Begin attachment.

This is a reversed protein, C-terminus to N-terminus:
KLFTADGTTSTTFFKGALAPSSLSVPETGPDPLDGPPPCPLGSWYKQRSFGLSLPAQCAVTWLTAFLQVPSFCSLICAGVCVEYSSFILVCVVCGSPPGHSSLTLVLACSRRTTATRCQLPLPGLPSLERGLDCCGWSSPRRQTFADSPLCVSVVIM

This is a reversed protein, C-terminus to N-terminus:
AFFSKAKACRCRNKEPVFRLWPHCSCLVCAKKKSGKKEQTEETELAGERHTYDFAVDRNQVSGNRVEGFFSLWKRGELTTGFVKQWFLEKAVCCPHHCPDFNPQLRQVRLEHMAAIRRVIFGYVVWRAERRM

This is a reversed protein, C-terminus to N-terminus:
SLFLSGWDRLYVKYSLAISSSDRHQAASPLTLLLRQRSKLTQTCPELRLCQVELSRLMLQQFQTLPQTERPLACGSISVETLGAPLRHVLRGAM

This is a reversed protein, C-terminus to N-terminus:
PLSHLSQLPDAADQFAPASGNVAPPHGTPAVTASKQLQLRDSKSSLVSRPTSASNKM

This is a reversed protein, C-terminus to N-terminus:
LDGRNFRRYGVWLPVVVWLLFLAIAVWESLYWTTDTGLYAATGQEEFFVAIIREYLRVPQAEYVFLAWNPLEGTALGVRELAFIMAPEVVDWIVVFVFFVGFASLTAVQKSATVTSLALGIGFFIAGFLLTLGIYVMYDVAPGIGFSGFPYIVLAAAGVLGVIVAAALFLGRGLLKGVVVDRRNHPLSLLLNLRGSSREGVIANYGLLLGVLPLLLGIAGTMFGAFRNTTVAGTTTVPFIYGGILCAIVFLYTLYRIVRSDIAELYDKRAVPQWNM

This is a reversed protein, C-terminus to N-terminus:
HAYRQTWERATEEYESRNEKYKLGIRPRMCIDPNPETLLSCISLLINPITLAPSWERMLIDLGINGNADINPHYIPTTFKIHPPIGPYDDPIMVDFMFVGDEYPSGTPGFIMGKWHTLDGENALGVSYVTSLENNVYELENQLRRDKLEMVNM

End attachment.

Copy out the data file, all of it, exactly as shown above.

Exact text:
This is a reversed protein, C-terminus to N-terminus:
KLFTADGTTSTTFFKGALAPSSLSVPETGPDPLDGPPPCPLGSWYKQRSFGLSLPAQCAVTWLTAFLQVPSFCSLICAGVCVEYSSFILVCVVCGSPPGHSSLTLVLACSRRTTATRCQLPLPGLPSLERGLDCCGWSSPRRQTFADSPLCVSVVIM

This is a reversed protein, C-terminus to N-terminus:
AFFSKAKACRCRNKEPVFRLWPHCSCLVCAKKKSGKKEQTEETELAGERHTYDFAVDRNQVSGNRVEGFFSLWKRGELTTGFVKQWFLEKAVCCPHHCPDFNPQLRQVRLEHMAAIRRVIFGYVVWRAERRM

This is a reversed protein, C-terminus to N-terminus:
SLFLSGWDRLYVKYSLAISSSDRHQAASPLTLLLRQRSKLTQTCPELRLCQVELSRLMLQQFQTLPQTERPLACGSISVETLGAPLRHVLRGAM

This is a reversed protein, C-terminus to N-terminus:
PLSHLSQLPDAADQFAPASGNVAPPHGTPAVTASKQLQLRDSKSSLVSRPTSASNKM

This is a reversed protein, C-terminus to N-terminus:
LDGRNFRRYGVWLPVVVWLLFLAIAVWESLYWTTDTGLYAATGQEEFFVAIIREYLRVPQAEYVFLAWNPLEGTALGVRELAFIMAPEVVDWIVVFVFFVGFASLTAVQKSATVTSLALGIGFFIAGFLLTLGIYVMYDVAPGIGFSGFPYIVLAAAGVLGVIVAAALFLGRGLLKGVVVDRRNHPLSLLLNLRGSSREGVIANYGLLLGVLPLLLGIAGTMFGAFRNTTVAGTTTVPFIYGGILCAIVFLYTLYRIVRSDIAELYDKRAVPQWNM

This is a reversed protein, C-terminus to N-terminus:
HAYRQTWERATEEYESRNEKYKLGIRPRMCIDPNPETLLSCISLLINPITLAPSWERMLIDLGINGNADINPHYIPTTFKIHPPIGPYDDPIMVDFMFVGDEYPSGTPGFIMGKWHTLDGENALGVSYVTSLENNVYELENQLRRDKLEMVNM